|Sponsor||Rep. Olver, John W.|
|Committee||Oversight and Government Reform|
|Date||December 13, 2011 (112th Congress, 1st Session)|
|Staff Contact||Sarah Makin|
On Monday, December 12, 2011, the House is scheduled to consider H.R. 2767, under a suspension of the rules requiring a two-thirds majority vote for passage. H.R. 2767 was introduced by Rep. John Olver (D-MA) on August 1, 2011, and referred to the House Committee on Oversight and Government Reform.
This legislation would designate the facility of the United States Postal Service located at 8 West Silver Street in Westfield, Massachusetts, as the "William T. Trant Post Office Building.”
According to the sponsor’s office, Mr. Trant was born, raised and educated in Westfield and in 1943 enlisted in the U.S. Army and saw combat action during the Normandy Invasion and other areas throughout World War II. For his service, Mr. Trant was decorated with an EAME ribbon with five bronze stars, the Good Conduct Medal, the Purple Heart with an Oak Leaf Cluster for wounds sustained at Normandy and Rhineland and many other military honors.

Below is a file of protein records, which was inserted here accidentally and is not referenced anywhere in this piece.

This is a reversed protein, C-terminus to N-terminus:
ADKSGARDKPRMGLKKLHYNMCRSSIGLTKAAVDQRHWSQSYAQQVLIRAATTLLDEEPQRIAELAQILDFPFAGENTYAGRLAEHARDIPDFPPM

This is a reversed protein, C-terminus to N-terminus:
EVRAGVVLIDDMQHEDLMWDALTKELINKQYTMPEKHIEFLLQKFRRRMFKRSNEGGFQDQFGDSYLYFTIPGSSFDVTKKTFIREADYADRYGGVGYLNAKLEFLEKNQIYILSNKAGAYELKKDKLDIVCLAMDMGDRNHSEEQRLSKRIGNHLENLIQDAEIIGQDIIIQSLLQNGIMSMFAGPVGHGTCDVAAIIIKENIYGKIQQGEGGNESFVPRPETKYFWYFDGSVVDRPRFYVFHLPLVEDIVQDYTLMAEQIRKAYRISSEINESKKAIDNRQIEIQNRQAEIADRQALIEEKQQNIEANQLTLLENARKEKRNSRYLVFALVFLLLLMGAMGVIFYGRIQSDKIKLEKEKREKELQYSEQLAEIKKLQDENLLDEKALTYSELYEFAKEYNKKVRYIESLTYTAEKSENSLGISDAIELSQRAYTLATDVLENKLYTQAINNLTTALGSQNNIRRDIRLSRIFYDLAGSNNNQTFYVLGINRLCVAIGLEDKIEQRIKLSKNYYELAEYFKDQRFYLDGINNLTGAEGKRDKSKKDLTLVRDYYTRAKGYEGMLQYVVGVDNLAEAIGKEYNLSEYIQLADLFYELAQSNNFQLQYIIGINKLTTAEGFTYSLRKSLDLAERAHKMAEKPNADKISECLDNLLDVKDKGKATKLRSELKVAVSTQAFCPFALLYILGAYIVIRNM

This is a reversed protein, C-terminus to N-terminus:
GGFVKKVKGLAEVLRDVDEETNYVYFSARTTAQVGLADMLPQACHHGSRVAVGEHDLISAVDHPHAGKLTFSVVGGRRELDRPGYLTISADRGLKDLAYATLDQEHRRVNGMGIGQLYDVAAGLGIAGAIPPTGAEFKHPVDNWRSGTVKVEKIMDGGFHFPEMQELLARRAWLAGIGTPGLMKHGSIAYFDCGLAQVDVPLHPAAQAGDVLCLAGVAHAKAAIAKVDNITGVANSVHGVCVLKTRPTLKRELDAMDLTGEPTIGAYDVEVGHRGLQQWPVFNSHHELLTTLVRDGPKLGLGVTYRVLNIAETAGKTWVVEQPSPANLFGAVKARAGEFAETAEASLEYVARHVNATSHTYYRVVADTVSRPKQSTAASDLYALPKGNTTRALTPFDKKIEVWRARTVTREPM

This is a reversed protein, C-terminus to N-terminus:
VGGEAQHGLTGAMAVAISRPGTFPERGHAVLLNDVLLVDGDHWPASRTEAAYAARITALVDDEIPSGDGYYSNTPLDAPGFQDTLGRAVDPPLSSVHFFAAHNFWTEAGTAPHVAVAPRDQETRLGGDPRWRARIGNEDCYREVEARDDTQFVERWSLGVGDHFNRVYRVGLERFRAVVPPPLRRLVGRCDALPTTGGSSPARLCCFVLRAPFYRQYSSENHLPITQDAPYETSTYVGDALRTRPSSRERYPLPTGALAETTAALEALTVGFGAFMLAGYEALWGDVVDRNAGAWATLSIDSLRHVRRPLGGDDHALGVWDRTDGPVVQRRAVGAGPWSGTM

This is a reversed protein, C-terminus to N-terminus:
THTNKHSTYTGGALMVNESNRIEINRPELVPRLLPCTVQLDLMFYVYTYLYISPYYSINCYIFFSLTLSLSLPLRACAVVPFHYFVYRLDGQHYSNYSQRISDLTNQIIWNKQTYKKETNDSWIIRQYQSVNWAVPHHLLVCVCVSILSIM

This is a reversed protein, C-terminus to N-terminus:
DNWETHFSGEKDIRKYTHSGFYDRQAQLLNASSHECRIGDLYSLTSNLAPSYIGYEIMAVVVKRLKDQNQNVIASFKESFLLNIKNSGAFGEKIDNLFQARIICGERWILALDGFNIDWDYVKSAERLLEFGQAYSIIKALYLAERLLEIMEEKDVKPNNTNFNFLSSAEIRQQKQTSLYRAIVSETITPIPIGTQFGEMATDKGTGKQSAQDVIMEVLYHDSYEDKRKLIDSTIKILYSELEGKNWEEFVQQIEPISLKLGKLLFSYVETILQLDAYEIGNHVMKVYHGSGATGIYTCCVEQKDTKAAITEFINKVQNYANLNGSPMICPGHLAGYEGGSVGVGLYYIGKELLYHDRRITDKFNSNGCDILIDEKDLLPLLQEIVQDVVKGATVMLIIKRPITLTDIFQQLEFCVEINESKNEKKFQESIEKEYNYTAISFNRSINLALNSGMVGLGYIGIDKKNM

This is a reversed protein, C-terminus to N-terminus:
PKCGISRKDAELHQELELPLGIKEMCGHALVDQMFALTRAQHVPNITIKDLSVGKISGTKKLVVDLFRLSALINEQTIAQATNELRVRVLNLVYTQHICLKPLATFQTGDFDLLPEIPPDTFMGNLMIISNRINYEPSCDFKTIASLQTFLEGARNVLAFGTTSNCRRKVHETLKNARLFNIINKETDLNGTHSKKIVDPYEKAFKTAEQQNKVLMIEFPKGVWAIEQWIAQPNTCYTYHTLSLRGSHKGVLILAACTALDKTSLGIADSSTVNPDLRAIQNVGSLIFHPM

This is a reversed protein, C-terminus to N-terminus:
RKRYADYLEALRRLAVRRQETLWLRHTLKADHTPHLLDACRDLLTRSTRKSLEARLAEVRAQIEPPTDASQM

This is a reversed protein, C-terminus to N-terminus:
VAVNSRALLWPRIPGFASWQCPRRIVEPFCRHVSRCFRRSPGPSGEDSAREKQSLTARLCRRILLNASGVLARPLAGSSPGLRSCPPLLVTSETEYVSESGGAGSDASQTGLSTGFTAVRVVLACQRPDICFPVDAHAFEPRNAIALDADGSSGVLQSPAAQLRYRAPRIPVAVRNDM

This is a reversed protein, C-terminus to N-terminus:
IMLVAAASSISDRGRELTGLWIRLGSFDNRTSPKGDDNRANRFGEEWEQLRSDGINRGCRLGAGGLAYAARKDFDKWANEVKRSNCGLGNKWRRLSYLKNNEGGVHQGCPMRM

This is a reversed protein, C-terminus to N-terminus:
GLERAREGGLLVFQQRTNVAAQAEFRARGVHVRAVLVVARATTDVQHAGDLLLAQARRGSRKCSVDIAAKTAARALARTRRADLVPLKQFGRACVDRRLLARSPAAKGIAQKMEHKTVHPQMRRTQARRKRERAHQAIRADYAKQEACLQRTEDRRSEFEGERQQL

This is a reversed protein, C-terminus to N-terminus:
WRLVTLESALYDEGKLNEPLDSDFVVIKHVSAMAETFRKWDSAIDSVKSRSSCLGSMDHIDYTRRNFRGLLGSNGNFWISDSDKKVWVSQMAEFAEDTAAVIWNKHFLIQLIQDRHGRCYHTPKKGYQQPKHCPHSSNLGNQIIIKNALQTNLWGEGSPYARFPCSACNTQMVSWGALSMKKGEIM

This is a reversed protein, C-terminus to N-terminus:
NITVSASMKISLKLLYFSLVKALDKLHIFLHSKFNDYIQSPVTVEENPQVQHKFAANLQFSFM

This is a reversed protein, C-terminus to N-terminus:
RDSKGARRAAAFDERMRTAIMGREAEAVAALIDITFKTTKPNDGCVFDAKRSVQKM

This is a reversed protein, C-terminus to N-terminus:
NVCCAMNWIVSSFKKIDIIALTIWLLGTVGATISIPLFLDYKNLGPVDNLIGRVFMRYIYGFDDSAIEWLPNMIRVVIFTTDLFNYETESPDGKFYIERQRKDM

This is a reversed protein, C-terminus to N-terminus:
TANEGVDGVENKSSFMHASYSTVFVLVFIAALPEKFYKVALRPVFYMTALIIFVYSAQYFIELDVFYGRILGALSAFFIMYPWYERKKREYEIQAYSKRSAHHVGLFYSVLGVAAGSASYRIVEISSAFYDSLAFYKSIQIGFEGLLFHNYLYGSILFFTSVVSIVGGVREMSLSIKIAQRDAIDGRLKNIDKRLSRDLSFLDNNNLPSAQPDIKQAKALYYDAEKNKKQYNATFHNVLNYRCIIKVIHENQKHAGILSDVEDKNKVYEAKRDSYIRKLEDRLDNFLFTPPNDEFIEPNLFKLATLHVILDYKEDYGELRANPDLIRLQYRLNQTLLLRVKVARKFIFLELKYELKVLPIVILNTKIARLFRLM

Mr. Trant began working for the U.S. Post Office in Westfield upon his honorable discharge from the U.S. Army in 1945. He worked at the U.S. Post Office until he left for a short time to pitch for the minor league baseball team for the New York Giants. Upon his return to Westfield in 1948, he returned to working at the U.S. Post Office while he and his wife raised their nine children.
During his time in Westfield, Mr. Trant participated in many activities including serving on the City Council for nearly 20 years and in 1962 serving as Acting Mayor due to the death of the incumbent Mayor.
In 1967 Mr. Trant was appointed as the Westfield Post Office Postmaster, a title he held in addition to serving as Procurement Officer in the Springfield Post Office and the Director of Procurement Services for the Northeast Postal District in Hartford, CT until his retirement in 1980.
According to CBO, any costs related to new post office designations, which include the cost of changing the name on the building, signs, and maps, are not significant.